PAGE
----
Analysts have continued to weigh the economic impact of xenophobic attacks in South Africa on the continent, just as 187 Nigerians returned home from the country due to the development.
The analysts spoke in separate interviews with source on Thursday in Lagos, South-West Nigeria.
The Director-General, Manufacturers Association of Nigerian (MAN), Mr Segun Ajayi-Kadir, said that such attacks could have negative impact on the Africa Continental Free Trade Area (AfCFTA) agreement, to which South Africa was a signatory.
Ajayi-Kadir said with the attacks, the country (South-Africa) might be portraying itself as one that was not worthy of Foreign Direct Investment.
He said that Nigeria was considered as a frontline country in the struggle against the apartheid regime and the emancipation of South-African, even though it was not a contiguous state.
“So, it is mind boggling that Nigeria finds itself on the receiving side of hate mongers in the otherwise great country of illustrious sons and daughters of Africa.
“Without doubt, South Africa is amongst the first three economies in Africa. It has no less than 23 percent of intra-African trade. Its companies all around African enjoy the welcome and acceptance of Governments and the people.
“Therefore, with the onset of AfCFTA agreement, (to which South-Africa is a signatory) this signal from South Africa portends a dangerous trend.
“The country (South-Africa) may be portraying itself as one that is not worthy of Foreign Direct Investment,” he said.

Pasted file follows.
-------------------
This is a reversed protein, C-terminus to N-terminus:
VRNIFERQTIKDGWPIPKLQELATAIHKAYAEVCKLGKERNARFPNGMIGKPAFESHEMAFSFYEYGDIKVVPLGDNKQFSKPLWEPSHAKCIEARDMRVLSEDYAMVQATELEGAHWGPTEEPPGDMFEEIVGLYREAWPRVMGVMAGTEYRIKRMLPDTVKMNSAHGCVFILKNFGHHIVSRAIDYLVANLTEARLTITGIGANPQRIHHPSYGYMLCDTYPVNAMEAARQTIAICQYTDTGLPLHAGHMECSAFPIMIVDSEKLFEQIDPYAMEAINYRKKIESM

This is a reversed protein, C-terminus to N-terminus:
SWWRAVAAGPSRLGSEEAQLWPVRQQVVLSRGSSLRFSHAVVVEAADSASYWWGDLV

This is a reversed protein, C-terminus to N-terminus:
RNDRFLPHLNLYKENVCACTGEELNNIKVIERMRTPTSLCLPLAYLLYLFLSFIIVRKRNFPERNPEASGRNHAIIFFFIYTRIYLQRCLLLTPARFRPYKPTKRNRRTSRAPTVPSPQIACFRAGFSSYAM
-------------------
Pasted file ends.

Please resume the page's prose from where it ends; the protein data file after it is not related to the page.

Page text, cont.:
According to him, free movement of persons and right to invest and enjoy protection of life and property are basic ingredients of a free trade area.
“So long as the foreign nationals live in obedience with the laws of the host country, these right should be guaranteed,” he said.
Also speaking on the economic effects of the crisis, the Director-General, Lagos Chamber of Commerce and Industry (LCCI), Mr Muda Yusuf, said with the developments in South-Africa, investors’ confidence had been adversely affected.
Yusuf said the attacks and agitations on both sides could also adversely impact on the sustainability of existing investments, employment and revenue.
He regretted the retaliatory attacks in Nigeria, which he said could lead to an increase in unemployment in the country.
“Nigerians and Nigeria have significant stakes in most of the South-African investments in Nigeria. These are with regards to employment, tax revenue, service provision, equity investments, suppliers and service providers, among others.
“Nigeria and South Africa are the two leading economies in the continent accounting for an estimated 33 per cent of the continent’s GDP. With the recent development the risk perception of the continent has been negatively impacted,” Yusuf said.
In his view, the Founder, Independent Shareholders Association of Nigeria (ISAN), Mr Sunny Nwosu, said that the situation calls for tougher diplomatic actions on the government of South-Africa.
Nwosu said that South-Africa Government should compensate those affected and take steps to reassure them that it will not occur again.
“Stronger diplomacy and engagements seem to be more appropriate forms of response.”
The first batch of Nigerians who decided to leave South Africa due to the attacks had arrived at the Cargo Wing of the Murtala Muhammed International Airport, Lagos, on Wednesday, at 9.37 p.m.
They were aided by the Federal Government with the assistance of a Nigerian carrier, Air Peace.
The returnees included adults, children and infants, who expressed joy on returning home.
Amaka E. Nliam